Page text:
Women are the main depositories and transmitters of culture and cultural values, that is why it is desirable for her to have some affinity to such things, as opposed to being a blank slate. A woman who has no respect for herself, who has no cultural knowledge or skills will in the long run be a drag, and her children will also be barren of culture and thus a drag on society as a whole. Cooking and food is BTW an important part of any culture, and a woman who doesn't know about food will potentially raise unhealthy and weak children.

As for 'flutterbudget', I've just learned a new English word :-)

JS123 said...

This is a fascinating list. I am very interested in virtue ethics. For most of western civilization virtue ethics was the dominant idea, that there were these virtues that should be inculcated in oneself to be a good person. Virtue ethics died off for various reasons, but there has been a revival lately. I never thought about how disgust corresponds to virtue. Can you take it a step further and discuss why we feel disgust towards these types?

JS123 said...

A bit more on virtue ethics. I see much of the manosphere as just the revival of virtue ethics. It is a large discussion of what virtues make a man good. The agreed upon answer is that masculinity is the virtue of men, and all of the things in Vox's list above are components of masculinity. Virtue ethics looks at people the way you would evaluate the goodness or badness of anything, by how well it performs its naturally designed functions. And so virtue ethics is not relativistic because those naturally designed (designed by God, or evolution, or God through evolution) functions are facts about people just as it is a fact that the function of a heart is to pump blood and a good one is the one that can perform this function. Diseased, deformed, or damaged hearts are bad because they can't perform their function of pumping blood. If you don't think it is the function of the heart to pump blood you are just wrong; it is not culturally constructed or any of that nonsense. A bit of an aside, but interesting.

JS123 said...

Looking this list over again I have a problem. Surely, being upright, fidelity, kindness, cleanliness, graciousness, thrift, and self-respect are virtues in men as well.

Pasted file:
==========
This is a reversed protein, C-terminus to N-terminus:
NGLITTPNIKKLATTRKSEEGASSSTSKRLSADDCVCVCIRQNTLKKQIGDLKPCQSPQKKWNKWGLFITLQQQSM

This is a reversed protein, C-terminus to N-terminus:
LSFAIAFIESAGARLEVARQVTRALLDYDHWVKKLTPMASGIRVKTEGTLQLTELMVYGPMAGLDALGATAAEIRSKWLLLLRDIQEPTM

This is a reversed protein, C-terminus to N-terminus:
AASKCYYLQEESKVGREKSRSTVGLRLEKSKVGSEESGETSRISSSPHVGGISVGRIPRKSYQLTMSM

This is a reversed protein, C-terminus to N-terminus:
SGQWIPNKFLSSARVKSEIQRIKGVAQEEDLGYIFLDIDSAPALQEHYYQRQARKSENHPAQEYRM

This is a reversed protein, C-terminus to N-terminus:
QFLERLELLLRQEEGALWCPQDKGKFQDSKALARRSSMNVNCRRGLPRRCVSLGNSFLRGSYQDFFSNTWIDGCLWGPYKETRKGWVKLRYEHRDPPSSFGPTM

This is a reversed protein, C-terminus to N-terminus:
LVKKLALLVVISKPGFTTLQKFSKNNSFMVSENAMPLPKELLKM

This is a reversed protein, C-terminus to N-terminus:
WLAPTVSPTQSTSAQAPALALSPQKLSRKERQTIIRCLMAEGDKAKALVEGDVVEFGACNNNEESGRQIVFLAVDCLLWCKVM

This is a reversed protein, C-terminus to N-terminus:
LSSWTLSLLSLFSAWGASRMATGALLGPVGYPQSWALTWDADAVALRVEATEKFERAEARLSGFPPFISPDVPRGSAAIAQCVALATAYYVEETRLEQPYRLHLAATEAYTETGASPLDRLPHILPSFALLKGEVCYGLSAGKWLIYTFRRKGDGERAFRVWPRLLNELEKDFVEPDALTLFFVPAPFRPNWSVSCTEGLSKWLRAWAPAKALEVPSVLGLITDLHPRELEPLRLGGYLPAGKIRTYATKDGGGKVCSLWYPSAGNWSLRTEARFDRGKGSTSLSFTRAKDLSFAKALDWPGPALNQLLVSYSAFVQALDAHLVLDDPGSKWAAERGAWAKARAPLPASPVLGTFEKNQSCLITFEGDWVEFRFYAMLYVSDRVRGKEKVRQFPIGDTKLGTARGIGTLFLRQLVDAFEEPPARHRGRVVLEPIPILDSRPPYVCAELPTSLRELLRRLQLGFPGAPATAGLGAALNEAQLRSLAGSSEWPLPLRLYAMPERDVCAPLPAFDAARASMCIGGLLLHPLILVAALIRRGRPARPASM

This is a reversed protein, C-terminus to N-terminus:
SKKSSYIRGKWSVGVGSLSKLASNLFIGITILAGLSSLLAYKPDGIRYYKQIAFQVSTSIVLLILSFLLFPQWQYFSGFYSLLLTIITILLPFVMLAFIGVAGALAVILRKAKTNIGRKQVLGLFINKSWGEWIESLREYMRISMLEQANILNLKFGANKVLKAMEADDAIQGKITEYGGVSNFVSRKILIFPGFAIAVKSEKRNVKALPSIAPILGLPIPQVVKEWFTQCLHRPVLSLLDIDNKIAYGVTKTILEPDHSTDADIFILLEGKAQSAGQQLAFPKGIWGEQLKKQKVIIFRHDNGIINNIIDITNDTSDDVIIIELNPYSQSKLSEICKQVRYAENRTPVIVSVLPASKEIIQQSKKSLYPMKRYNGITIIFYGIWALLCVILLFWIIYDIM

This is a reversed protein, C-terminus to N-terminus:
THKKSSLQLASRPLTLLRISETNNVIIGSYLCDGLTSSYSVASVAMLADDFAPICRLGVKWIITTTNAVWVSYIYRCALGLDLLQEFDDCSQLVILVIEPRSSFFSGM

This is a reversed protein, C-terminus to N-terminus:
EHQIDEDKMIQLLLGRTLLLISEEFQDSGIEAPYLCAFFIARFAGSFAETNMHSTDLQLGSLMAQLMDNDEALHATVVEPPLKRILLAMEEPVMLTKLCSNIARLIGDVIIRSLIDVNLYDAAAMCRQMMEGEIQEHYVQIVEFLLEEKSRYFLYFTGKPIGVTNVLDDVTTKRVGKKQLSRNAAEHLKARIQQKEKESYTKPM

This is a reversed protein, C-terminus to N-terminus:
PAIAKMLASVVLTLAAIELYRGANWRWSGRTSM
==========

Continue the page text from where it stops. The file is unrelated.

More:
Unknown said...

@JS123 - they are still virtues for men, but as far as they go they are added-value virtues rather than required ones to be a man. I think our community can haggle between which virtues are required and which are added-value to men and to women, and also if certain virtues express themselves differently in men and in women.

Biggest one that is different between men and women is chastity. Chastity is a virtue and is a virtue of women and men...but they are assessed differently in the sexes.

It should be noted that in the manosphere/game community, virtues due tend to go through a filter they normally don't. A virtue rarely holds water here if it does assist in making a man or woman attractive. As Vox's list shows above, attraction does tell us a great deal of what to intuitively look for but it is not the only qualification of what makes a virtue a virtue - and Vox never made that claim.

Chastity in men seems, in terms of attraction, to only be valued post-marriage aka Fidelity. It can be a virtue pre-marriage if an only if the man - like your average woman who was at some point young and not ugly - was in sexual demand by the opposite sex and resisted. Chastity is rarely valued when imposed and is always honored greatly among those who are beautiful or charismatic. Bl. Teresa (Mother Teresa) is not nearly honored for her chastity as St. Gemma Galgani. Most good Catholics will never admit it but one has to merely note how a saint is honored to see what is still valued the more. Note that male saints are rarely commented on their virginity.

So it is a virtue for men and women, but the context for such virtues that should exist in both sexes significantly affects both how it is expressed and how it is valued.

-Durendal Almace

Unknown said...

To clarify:

Virtues can be
Virtues that make a good person
Virtues that make a good citizen
Virtues that make a good woman/wife/mother.
Virtues that make a good man/husband/father.

You just need to be clear what virtue and what category is being discussed. In this conversation, it is my understanding that Vox is discussing the virtues that make a good man and make a good wife, not virtues that make a good person or citizen.

- Durendal

Unknown said...

@ Vox - does beauty not fit in as a virtue? A woman does not need to be beautiful to be a good woman, but it is honored greatly by men and women alike. I sense a connection with the 3 classic transcendentals - Verum, Bonum, Pulchrum - and that they play a role in virtue ethics, especially for Christians as we accept the claim that we are made in imago Dei.

JS123 said...

Beauty is a virtue of the body, not the character. I guess you could say someone has a beautiful character, but this is metaphorical and just means that they possess the virtues of character.

JS123 said...
This comment has been removed by the author.
JS123 said...
This comment has been removed by the author.

Post a Comment